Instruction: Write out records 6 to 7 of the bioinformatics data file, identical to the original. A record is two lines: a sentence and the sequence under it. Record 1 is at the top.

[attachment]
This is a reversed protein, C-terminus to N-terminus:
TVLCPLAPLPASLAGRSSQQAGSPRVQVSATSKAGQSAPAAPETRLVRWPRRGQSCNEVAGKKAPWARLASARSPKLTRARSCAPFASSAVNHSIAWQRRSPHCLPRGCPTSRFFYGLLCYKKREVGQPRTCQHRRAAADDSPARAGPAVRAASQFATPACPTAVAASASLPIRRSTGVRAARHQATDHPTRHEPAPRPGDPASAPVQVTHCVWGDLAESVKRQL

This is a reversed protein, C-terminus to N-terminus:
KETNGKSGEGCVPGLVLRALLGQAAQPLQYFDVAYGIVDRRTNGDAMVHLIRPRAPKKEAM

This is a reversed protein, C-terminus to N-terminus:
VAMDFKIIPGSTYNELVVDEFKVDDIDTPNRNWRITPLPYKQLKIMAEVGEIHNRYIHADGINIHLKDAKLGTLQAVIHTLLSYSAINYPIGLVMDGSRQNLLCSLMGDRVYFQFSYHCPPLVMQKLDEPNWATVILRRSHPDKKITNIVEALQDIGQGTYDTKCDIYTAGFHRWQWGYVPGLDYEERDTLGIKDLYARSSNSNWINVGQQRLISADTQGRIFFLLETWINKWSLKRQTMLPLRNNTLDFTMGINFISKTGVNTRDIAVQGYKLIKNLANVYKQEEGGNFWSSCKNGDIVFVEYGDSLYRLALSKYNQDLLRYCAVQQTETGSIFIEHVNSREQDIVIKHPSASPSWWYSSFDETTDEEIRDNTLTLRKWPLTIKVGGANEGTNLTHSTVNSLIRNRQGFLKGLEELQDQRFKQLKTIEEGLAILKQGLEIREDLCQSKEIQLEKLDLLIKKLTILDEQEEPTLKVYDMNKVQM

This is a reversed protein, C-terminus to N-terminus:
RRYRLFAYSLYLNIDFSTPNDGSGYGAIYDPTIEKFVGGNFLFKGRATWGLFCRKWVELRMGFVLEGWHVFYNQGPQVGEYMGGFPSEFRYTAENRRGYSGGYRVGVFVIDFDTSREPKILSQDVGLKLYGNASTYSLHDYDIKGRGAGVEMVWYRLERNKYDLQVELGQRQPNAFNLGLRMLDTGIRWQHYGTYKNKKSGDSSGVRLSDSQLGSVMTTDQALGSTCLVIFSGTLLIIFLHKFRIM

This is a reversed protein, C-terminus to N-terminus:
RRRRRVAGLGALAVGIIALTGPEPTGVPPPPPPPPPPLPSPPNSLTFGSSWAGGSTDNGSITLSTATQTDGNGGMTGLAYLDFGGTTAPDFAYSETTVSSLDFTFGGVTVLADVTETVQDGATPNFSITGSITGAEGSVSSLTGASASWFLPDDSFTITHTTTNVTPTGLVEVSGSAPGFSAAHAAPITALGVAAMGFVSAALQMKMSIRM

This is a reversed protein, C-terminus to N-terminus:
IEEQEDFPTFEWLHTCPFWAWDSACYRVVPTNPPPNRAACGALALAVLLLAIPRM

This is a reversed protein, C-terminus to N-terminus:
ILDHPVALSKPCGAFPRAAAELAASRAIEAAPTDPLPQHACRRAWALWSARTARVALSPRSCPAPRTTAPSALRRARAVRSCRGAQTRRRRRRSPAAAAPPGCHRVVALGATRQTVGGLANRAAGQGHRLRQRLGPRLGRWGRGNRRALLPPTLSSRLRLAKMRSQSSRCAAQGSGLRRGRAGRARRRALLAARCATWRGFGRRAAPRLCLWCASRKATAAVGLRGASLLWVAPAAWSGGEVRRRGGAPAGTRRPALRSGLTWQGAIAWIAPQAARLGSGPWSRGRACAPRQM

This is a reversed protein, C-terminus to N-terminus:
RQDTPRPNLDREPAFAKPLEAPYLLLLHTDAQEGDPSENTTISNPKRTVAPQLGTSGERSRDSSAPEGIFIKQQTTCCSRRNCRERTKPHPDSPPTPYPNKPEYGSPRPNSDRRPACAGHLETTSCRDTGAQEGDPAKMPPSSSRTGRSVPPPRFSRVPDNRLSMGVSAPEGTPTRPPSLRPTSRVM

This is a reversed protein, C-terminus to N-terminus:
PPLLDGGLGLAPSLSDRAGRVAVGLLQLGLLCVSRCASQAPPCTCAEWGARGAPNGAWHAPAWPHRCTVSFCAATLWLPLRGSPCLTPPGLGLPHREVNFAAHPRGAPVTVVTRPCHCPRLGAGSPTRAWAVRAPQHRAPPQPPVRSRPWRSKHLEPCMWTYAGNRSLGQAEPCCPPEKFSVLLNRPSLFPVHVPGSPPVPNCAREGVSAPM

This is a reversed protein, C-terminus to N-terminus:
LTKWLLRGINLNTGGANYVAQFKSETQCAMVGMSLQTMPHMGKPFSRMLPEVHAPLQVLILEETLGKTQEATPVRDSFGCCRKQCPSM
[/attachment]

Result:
This is a reversed protein, C-terminus to N-terminus:
IEEQEDFPTFEWLHTCPFWAWDSACYRVVPTNPPPNRAACGALALAVLLLAIPRM

This is a reversed protein, C-terminus to N-terminus:
ILDHPVALSKPCGAFPRAAAELAASRAIEAAPTDPLPQHACRRAWALWSARTARVALSPRSCPAPRTTAPSALRRARAVRSCRGAQTRRRRRRSPAAAAPPGCHRVVALGATRQTVGGLANRAAGQGHRLRQRLGPRLGRWGRGNRRALLPPTLSSRLRLAKMRSQSSRCAAQGSGLRRGRAGRARRRALLAARCATWRGFGRRAAPRLCLWCASRKATAAVGLRGASLLWVAPAAWSGGEVRRRGGAPAGTRRPALRSGLTWQGAIAWIAPQAARLGSGPWSRGRACAPRQM